Kathleen Sullivan

Kathleen M. Sullivan is Stanley Morrison Professor of Law at Stanford University.

Recent Articles

State of the Debate: Defining Democracy Down

Must the Catholic Church admit women as priests? Must families with children or pets be allowed to live in every homeowners' association? These questions are even more complicated than they first appear.

In a democracy, we are supposed to treat each other as equals and with mutual respect. Does that mean that the Catholic Church must admit women as priests? Must families with children or pets be allowed to live in every homeowners' association? Should the Ku Klux Klan have to include black nationalists as members, or the NAACP white racists? How far down into our associational life should democratic values and processes extend? Constitutional freedoms of speech, religion, and association provide some protection from state efforts to make every private group look and act like America. But should we cultivate in our political culture even more freedom for illiberal groups than the Constitution requires? Too large and socially diverse to be a single civic community, the United States has long been thought especially dependent upon private voluntary associations—religious sects, social clubs, labor unions, political parties, charitable and professional associations—to mediate between the...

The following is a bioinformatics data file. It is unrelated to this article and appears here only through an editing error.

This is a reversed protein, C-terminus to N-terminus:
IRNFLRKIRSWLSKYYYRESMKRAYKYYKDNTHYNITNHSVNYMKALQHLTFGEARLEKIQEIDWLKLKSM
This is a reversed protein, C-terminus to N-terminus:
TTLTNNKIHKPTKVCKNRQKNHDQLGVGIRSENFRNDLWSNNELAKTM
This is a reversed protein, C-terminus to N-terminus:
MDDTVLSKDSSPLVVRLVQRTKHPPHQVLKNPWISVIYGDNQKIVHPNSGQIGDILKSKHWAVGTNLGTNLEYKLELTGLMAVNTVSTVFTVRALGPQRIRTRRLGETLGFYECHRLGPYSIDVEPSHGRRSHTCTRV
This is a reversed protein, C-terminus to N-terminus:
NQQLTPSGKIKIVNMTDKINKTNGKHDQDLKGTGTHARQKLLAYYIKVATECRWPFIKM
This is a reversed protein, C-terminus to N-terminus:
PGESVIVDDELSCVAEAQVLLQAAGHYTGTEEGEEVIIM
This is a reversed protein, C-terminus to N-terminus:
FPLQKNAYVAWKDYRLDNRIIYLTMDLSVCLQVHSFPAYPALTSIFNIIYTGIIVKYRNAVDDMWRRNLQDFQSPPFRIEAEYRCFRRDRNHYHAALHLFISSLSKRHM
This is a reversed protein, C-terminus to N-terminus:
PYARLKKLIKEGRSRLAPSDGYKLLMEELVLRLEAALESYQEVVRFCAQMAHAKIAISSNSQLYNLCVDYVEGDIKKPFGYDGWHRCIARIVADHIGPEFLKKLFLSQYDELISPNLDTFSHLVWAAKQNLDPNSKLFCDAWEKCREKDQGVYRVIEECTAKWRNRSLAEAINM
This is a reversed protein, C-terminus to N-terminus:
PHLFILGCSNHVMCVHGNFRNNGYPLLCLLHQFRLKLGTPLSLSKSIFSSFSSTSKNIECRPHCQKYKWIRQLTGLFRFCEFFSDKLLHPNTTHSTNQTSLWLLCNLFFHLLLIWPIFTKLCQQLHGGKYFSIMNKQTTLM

Constitutional Amendmentitis

The rash of amendments being proposed by Republicans has profound -- and dangerous -- implications for our system of government.

M ost things Congress might do this year can be undone by the next election. Amendments to the United States Constitution cannot. Yet more constitutional amendment proposals are undergoing serious consideration in Congress at the moment than at any time in recent memory. After failing by only one vote to pass a balanced budget amendment proposal last March, Congress has gone on to consider a rash of proposed amendments that would impose congressional term limits, authorize laws against flag burning, give the president a line-item veto, abolish the electoral college, outlaw abortion, prohibit remedial school busing, and authorize school prayer, to name a few. Taken together, these proposed amendments add up to the biggest call for constitutional revisionism since opponents of abortion, school busing, and restrictions on school prayer tried to launch a constitutional convention back in the 1970s and 1980s. Those efforts failed, and the Consti tution has remained untouched for several...